This Is the House That Monsters Built uses the building verse characteristic of the original nursery rhyme "This Is the House That Jack Built." A vampire, a ghost, a zombie, a mummy, and more all contribute to the spooky fun in the house that monsters built.
Celebrate Halloween with this bright and adventurous picture book!
Fans of Room on the Broom will want to fly the night sky with these ten little witches in this fun and festive Halloween counting book! Whether zooming past rattling skeletons, buzzing by pie-stealing mummies, or soaring over a werewolf with bad breath, readers will be cheering for this exciting group of witches and their high-flying Halloween adventures! Plus, play a game of I Spy and find the cat and owl on every page!
The leaves fall, the wind blows, and one little pumpkin seed tries and tries to be scary. But he doesn't scare anyone . . . not the snowflakes in winter, not the bees in spring, not even the watering can!
The wind tells him to be patient―he'll be scary soon enough. But waiting is hard. Will the little seed ever be really, truly scary?
This simple story is more than a fun Halloween read―it is a heartwarming tale perfect for any child who can't wait to grow up.
Strange and spooky things are happening down on the farm, and Farmer Greg knows exactly who to call — Ghost-hunters! A specialist team of three little ghost-hunting pigs equipped with the latest gadgets seem to be the perfect guys for the job. There’s certainly something suspicious about the mysterious chicken coop up on the hill, but when the Phantom Finder 5000 fails to recognize any paranormal activity, the pigs realize that perhaps all is not quite as it seems.
Boo! Boo! Boo! It’s Halloween night and the ghosts are out of the shadows and ready to scare! One by one and then two by two, the ghosts float through the neighborhood having some fun. Seven by seven and eight by eight they cause a fright for everyone they meet! Count from one ghost to ten ghosts on this silly and spooky Halloween night!
To the tune of “The Ants Go Marching,” this is a fun read-aloud and sing-along book for kids and grownups alike. The perfect book to add to your Halloween collection, children will love identifying all the costumes in the ghost march. Be on the lookout for ghostly silhouettes and other spooky objects hidden in the amusing illustrations!The Ghosts Go Scaring doubles as a counting book and young readers will have fun pointing out the new ghosts as they appear on each page, counting along with them as they go scaring through the neighborhood!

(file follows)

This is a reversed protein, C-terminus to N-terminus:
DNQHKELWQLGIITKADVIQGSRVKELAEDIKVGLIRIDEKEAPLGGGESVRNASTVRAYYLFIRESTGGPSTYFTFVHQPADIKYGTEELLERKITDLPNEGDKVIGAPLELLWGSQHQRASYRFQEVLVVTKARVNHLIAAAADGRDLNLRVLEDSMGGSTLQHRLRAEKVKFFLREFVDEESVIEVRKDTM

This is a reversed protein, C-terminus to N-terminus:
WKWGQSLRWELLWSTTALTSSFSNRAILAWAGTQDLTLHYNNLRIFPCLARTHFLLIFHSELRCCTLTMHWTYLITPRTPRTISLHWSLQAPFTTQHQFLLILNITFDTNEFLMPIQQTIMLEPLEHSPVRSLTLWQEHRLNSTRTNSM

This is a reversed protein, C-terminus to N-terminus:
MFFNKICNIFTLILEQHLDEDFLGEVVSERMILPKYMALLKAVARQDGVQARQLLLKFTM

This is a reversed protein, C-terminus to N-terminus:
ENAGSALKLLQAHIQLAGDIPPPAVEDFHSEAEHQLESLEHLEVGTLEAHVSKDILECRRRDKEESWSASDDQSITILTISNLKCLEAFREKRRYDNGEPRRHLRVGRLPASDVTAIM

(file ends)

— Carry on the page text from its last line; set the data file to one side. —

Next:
Did I miss any new Halloween books? What are some of your favorites?
I am so excited about Georgia Heard's newest book! I've used this strategy of hers before and am so happy she created a book specifically about heart mapping.
Heart Maps: Helping Students Craft and Create Authentic Writing with Essays by Pam Allyn, Nancie Atwell and Penny Kittle
How do we get students to "ache with caring" about their writing instead of mechanically stringing words together? We spend a lot of time teaching the craft of writing but we also need to devote time to helping students write with purpose and meaning. For decades, Georgia Heard has guided students into more authentic writing experiences by using heart maps to explore what we all hold inside: feelings, passions, vulnerabilities, and wonderings. In Heart Maps, Georgia shares 20 unique, multi-genre heart maps to help your students write from the heart, such as the First Time Heart Map, Family Quilt Heart Map, and People I Admire Heart Map. You'll also find extensive support for using heart maps, including:
Filled with full-color student heart maps, examples of the resulting writing, along with online access to 20 different uniquely designed reproducible heart map templates, Heart Maps will be a practical tool for awakening new writing possibilities and engaging and motivating your students' writing throughout the year.
Check out more about Heart Maps on her website:
The Lunch Witch, written and illustrated by Deb Lucke is a graphic novel with the kind of gross-out, dark humor that older elementary and middle school students will be unable to resist. Grunhilda, the lunch witch herself, is from a long line of evil witches. These ancestors gave Grunhilda their famous recipes and bubbling cauldron, but despite their tried-and-true results, no one believes in magic anymore.